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Architecture Components: How to use LiveData with Data Binding?

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This post was published in Android Weekly #290 issue

Hi! As you may know, in the newest version of Android Studio, Google introduced support for LiveData with Data Binding. Today I’d like to show you briefly how to use it in your project. Let’s start!

Some of you may have seen this topic, where Yigit Boyar made a promise to add support for LiveData in our projects with Data Binding:

And here it comes a cool news — with the newest Android Studio 3.1 Canary 6 version it’s possible! Hooray! 👏🥂🎉

This release includes change in Data Binding that allows you to replace your ObservableField with LiveData in the data binding expressions.

Here’s a step-by-step tutorial on how to do it. You can also check the whole code of this post here:


What do you need to do? At first, you need to get the newest canary Android Studio version. Then you need to upgrade your Android Gradle plugin version:

buildscript {
dependencies {
classpath ''

If you use Kotlin, you need to also change databinding compiler version:

kapt ''

And that’s it, you’re ready to go!

How to use it?

Now you can replace all your ObservableField with LiveData classes. That was before:

val kittyName = ObservableField<String>()
val kittyAge = ObservableInt()

init {
kittyRepository.receiveNewKitties {

And this is after:

val kittyName = MutableLiveData<String>()
val kittyAge = MutableLiveData<Int>()

init {
kittyRepository.receiveNewKitties {

To make it work, we need to also tell binding class who’s the LifecycleOwner, so it can track lifecycle properly:

val binding: ActivityMainBinding = ...


Ok, but what does it change?

You can read more about LiveData in my previous post. In general, with LiveData we don’t need to worry about lifecycle. Data is sent to the UI only when it’s active. In the previous approach (without LiveData) if we wanted to show the data on the UI, we should previously check if it still exists. With LiveData we don’t need to worry about it because data will be posted only if Activity is at least started (so in started or resumed state).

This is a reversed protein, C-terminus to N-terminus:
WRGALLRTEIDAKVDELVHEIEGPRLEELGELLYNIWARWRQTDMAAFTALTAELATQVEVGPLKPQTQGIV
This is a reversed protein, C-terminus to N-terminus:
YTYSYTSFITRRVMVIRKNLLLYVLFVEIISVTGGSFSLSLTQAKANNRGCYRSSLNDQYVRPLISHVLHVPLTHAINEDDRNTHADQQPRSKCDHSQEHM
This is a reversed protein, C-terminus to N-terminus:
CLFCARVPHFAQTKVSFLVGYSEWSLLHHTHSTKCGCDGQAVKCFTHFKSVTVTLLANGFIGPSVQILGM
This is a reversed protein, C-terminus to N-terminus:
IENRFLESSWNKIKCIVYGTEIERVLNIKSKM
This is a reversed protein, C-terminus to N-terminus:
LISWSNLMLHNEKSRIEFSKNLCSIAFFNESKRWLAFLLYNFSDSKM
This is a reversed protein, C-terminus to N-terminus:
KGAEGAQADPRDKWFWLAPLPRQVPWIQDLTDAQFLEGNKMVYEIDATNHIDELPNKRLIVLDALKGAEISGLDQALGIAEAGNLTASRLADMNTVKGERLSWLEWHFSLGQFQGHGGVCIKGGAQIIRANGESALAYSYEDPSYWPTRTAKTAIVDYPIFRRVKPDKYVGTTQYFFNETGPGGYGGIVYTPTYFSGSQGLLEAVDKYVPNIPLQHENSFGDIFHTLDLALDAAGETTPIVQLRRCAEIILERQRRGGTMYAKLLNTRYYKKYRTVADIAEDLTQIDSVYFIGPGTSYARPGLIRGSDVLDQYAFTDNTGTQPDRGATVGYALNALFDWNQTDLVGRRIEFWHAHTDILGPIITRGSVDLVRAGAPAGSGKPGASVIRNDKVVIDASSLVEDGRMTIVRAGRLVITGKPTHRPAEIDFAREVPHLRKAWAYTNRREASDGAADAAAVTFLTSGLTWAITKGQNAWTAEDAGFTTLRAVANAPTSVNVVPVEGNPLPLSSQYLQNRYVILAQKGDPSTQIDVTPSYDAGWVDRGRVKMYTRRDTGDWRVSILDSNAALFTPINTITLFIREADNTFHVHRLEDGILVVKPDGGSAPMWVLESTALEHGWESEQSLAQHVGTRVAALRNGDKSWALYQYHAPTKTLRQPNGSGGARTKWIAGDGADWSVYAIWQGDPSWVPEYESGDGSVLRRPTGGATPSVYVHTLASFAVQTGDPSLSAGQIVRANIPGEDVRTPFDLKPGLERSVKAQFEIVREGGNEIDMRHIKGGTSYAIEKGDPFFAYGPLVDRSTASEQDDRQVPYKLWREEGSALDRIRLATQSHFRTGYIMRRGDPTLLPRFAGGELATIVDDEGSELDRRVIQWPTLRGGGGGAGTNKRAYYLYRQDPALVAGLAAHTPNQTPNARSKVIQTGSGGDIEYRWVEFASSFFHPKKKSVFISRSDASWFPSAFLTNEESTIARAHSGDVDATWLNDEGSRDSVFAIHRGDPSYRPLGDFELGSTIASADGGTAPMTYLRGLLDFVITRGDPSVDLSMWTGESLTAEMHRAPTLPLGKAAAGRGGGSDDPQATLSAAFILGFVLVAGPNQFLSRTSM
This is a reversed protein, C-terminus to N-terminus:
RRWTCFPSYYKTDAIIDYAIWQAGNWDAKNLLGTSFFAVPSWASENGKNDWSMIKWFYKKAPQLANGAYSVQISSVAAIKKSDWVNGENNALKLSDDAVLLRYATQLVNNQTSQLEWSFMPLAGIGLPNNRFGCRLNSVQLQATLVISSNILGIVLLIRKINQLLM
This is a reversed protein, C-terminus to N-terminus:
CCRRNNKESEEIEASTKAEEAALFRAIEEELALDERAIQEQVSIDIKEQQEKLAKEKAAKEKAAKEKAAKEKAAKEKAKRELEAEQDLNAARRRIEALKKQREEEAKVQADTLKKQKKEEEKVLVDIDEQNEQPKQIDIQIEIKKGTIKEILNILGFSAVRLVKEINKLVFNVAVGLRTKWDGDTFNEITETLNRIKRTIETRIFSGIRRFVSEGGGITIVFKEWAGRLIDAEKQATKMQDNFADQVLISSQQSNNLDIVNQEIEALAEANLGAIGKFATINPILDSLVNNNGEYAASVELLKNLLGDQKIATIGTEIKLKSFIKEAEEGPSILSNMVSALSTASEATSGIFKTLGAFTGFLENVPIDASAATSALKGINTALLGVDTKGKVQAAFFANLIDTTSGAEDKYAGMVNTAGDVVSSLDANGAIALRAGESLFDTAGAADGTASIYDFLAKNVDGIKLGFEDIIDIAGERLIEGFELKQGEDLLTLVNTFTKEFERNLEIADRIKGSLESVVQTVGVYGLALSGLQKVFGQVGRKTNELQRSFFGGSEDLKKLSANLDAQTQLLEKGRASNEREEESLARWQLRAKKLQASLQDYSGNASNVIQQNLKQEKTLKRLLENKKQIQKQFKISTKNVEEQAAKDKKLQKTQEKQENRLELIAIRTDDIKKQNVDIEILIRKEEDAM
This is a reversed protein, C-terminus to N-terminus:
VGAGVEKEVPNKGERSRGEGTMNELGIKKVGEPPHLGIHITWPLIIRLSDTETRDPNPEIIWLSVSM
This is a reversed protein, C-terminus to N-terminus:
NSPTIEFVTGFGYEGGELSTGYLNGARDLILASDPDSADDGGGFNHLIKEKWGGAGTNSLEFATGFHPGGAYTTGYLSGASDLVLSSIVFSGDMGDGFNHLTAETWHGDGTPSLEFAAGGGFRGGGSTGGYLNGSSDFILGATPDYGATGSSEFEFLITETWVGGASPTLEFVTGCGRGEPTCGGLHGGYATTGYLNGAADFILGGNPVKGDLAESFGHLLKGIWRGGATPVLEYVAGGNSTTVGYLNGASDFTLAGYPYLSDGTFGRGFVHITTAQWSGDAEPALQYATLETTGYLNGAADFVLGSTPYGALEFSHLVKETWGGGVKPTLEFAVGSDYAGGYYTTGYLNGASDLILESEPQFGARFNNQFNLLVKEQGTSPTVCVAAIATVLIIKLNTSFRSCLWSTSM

For example, we can set logs both for creating data (e.g. in init() block from MainViewModel class):

init {
kittyRepository.receiveNewKitties {
.d("MainViewModel", "Generating kitty name: " +

And the second log for updating data on the UI (e.g. some TextWatcher in MainActivity class):

kittyNameText.addAfterTextChangedListener { Log.d("MainActivity",
"Showing kitty name: " + it) }

Now, if we’ll put the app without LiveData in the background, we would see:

D/MainViewModel: Generating kitty name: TIGER
D/MainActivity: Showing kitty name: TIGER
D/MainViewModel: Generating kitty name: FLUFFY
D/MainActivity: Showing kitty name: FLUFFY

It means that UI is updated even after the activity is paused. It’s unnecessary, and that’s where LiveData takes care of us. Now if we’ll run the application and put it in the background with the LiveData we’d see:

D/MainViewModel: Generating kitty name: PUMPKIN
D/MainViewModel: Generating kitty name: TIGER

Data is generated, but UI is not updated because the activity is not started or resumed. Great!

That’s it! I hope you liked this post. If you did, don’t forget to 👏 Bye!




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Paulina Szklarska

Paulina Szklarska

Flutter GDE / Flutter & Android Developer / blogger / speaker / cat owner / travel enthusiast

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